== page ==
ONCE GLORIFIED AS THE FOURTH ESTATE, the Press is facing a crisis of identity and a struggle for existence today. The electronic media with their greater impact, have changed the context, threaten newspapers’ existence and force the printed word to compete. with images.
The issue was brought into focus again when the Daily Mail, a popular British tabloid putting on the front page a report on the March 27 meeting between UK Prime Minister Theresa May and Nicola Sturgeon, the First Minister of Scotland, reducing it to a comparison of their bodies.
“Never mind Brexit, who won Legs-it!” the tabloid’s cover on Tuesday blared. The article dealt more with the two women’s stance than with issued.
The meeting on Monday discussed whether Britain exiting the European Union (Brexit) has given a boost to Scotland’s Independence.movement. The move to leave the United Kingdom, which Scotland had joined in 1707, has been growing in recent times and Brexit seems to have precipitated the matter.
Ignoring such important issues, Sarah Vine, the author of the article, wrote,“but what stands out here are the legs – and the vast expanse on show.” Started in 1896, the Daily Mail is a Conservative daily and the main competitor of Rupert Murdoch’s Sun. Ms. Vine is the wife of Michael Gove, a politician of UK who campaigned for Brexit.
By Tuesday afternoon, a complaint had been filed with the press regulator of Britain. On social media and elsewhere several people protested against the daily’s sexist report.
Many, if not most, of those protesting against the blatantly sexist story are from Labour Party while the Daily Mail and the author are Conservatives. On he other hand, when a BJP leader said Priyanka Gandhi’s beauty will not get Congress votes in Uttar Pradesh (and it did not), all the protests came from the Opposition. Though only her beauty was referred to it was subbed a sexist remark.
Having Studied in a school of journalism and later teaching it for a decade, I see a reversal in he profession’s priorities — “to inform, educate and entertain” – in that order. Entertainment now takes the first place. Now the media have changed again. ‘Titillation’ is the new first priority in place of entertainment .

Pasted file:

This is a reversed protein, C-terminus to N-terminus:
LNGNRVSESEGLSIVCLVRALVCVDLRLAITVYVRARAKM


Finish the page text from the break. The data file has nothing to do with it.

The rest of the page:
The Karnataka Assembly recently saw several MLAs, cutting across party lines, attack the media for being highly irresponsible, having scant regard for truth and being partisan.
There was a similar uproar in Kerala with the Transport Minister of the state resigning after a new channel repeatedly broadcast vulgar sexy ‘telephone talk’ he allegedly had with a woman, without any proof that it was not consensual.
Many journalists, on social media like Facebook, admitted the attack by Karnataka MLAs was justified and that the media have been straying from the path of righteousness even while pretending to be the epitomes of virtue. They, however, felt that the main role of media as advocates of public causes and defenders of democracy should not be forgotten.
Indian newspapers today are full of opinionated, biased reports with the facts convenient to those supported by their proprietors played up and the inconvenient ones suppressed. The media owners take sides in return for favours and ‘paid news’ is not uncommon. Some pressmen use their proximity to power to make a fast buck by suppressing news or slanting it to suit their benefactors..
Hype over silly issues (see Feb.13 post ‘Our Blind, Frivolous Media‘) and obviously planted stories get a big play up and not the silent work of many unsung heroes. Journalists do not discuss basic issues of journalistic ethics and shun books on serious aspects of journalism. Their groups content themselves with circulating jokes.
This in a country where journals were once a part of the nation’s freedom movement and most early journalists were idealists. Newspapers now are fast losing circulation, advertisements … and credibility. Twitter, WhatsApp, Facebook and other social media are making them, and even TV news, irrelevant.
Sexism, sensationalism, populism, hype… may be the new faces of tomorrow’s media? Or death pangs of a dying profession?